And it is needed – in times when too many people are left by the wayside, when the world’s problems cannot be solved alone.
Let’s try to look for this we. 
Because where there’s a we, you are too.
This is the flipside: a group cannot exist without outsiders.  
No other current socio-political issue is quite so urgent. Participation. Recognition. Inclusion. Integration. 
Some people are excluded – whether deliberately or unconsciously.  Others isolate themselves – also not always voluntarily.

The new 2019/2020 season at Schauspielhaus Bochum tells of exclusion and belonging in a range of different stories, examples and forms.
The people stranded in Quai West, Karin Henkel’s great opening production, are refugees, underdogs and losers in the margins of society. A community thrown together by fate? This moving piece of world theatre by Bernard-Marie Koltès portrays these people in a bitter struggle for survival with a great deal of humour. It gives them both strength and dignity. 
This is how a change in perspective is created in the theatre; from you to we.
At Zeche Eins Dutch artist Lotte van den Berg draws our individual attention to those who have died in global disasters: Dying Together. And the young director Florian Fischer also makes a statement in his research-based play XX shedding light on neglected areas such as the Eastern Europeans working 24 hours a day to care for the elderly.  
Woyzeck, the most famous “downtrodden creature” in world literature, is rehabilitated in Johan Simons’ new interpretation, a co-production with the Vienna Burgtheater, as a hyper-sensitive person surrounded by people who have lost all touch with civilization’s co-ordinates. And the theatre collective Monster Truck will continue working on issues of self-empowerment for those with intellectual disabilities and mental illness: with an adaptation of the moral satire Das Narrenschiff (The Ship of Fools).

Who decides what is normal? How fast can you fall between the cracks – or lose your way?
The geriatric King Lear casts himself into oblivion; power, respect and love slip through his fingers – he is possibly Shakespeare’s most tragic dramatic character. On the other hand the charismatic outsider Ivanov is consumed by his existential doubts; he is incapable of bringing the idealist he used to be back to life – perhaps Chekhov’s most modern anti-hero. Two great dramas that Johan Simons will interpret for our times.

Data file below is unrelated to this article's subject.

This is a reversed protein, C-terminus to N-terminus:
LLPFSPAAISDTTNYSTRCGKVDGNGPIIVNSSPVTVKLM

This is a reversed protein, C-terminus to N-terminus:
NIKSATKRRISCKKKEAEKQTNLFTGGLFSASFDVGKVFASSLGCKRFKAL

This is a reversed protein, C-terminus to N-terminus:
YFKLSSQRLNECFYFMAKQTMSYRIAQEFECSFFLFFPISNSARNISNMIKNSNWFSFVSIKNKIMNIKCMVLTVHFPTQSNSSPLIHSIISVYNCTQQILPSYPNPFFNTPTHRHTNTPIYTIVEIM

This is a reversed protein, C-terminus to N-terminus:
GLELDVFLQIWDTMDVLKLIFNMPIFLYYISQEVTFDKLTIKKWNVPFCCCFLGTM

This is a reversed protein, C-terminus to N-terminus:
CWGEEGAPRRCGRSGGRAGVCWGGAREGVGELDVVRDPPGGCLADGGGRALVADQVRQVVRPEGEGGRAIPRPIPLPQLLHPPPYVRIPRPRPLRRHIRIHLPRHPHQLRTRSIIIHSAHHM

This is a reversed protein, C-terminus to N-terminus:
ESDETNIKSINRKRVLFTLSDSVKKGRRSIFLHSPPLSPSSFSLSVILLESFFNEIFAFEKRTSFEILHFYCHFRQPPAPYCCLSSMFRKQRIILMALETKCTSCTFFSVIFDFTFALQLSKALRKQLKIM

Defying the cult of youth, the electro-punk queen and unique star Peaches – who is about to celebrate 20 years on stage – declares that age should no longer be a criterion for social exclusion in a “song cycle to the ageing body” :ANTIBODIES / ANTIKÖRPER. A world premiere at the Kammerspiele in Bochum!
At the same venue After Work by Tobias Staab with the icon of Munich subculture Polina Lapkovskaja sings of the power of work – in a world that is post-work. What do we do? In keeping with this Tom Schneider sends mankind’s first ever contract labourer Heracles into Heiner Müller’s mythical forest: Die Hydra is the new stage adventure by the award-winning theatremakers of Bilder deiner großen Liebe.

The boundaries of music, drama, dance, installation will be transcended along with borders between genres and styles – all theatre’s norms. Because theatre has to be the least normalised place in the world. 
Here the maestro behind Murmel Murmel, Herbert Fritsch, will unleash another anarchic piece of theatrical fun in the Schauspielhaus. Here Sue Buckmaster will enchant theatre fans young and old with the Incredible Story of the Little Robot Boy. Here Miss Julie will prevail over the boundaries of status and respectability and Hanoch Levin’s Requiem will attempt to cheat both death and life. Here we will open a restaurant at Zeche Eins and perform there – plate by plate. Here young directors will go out into the city visiting places that have little contact with art. Here the artistic director will go to the Anneliese Brost Musikforum Ruhr, to stage Ein Fest für Mackie with the Bochumer Symphoniker. Here The Invisible Man takes an entire theatre apart for the youngest audiences in the Kamerspiele – or should we not believe our eyes?
Here both loud and quiet concerts, intimate conversations and controversial discussions, poetry slams and prose readings will repeated create a we out of many different Is and yous. And here the   Oval Office – powered by Brost-Stiftung – will be open to all free of charge as a space to encounter and experience modern art, installations and performances.

Here is Schauspielhaus Bochum. Here is where we are.
Here is where we become we. 
We want to grow together. And we want to do this together.
There is a year behind us. A year in front of us. 
We are Bochum. We are the World.
To be continued. Very soon.

Vasco Boenisch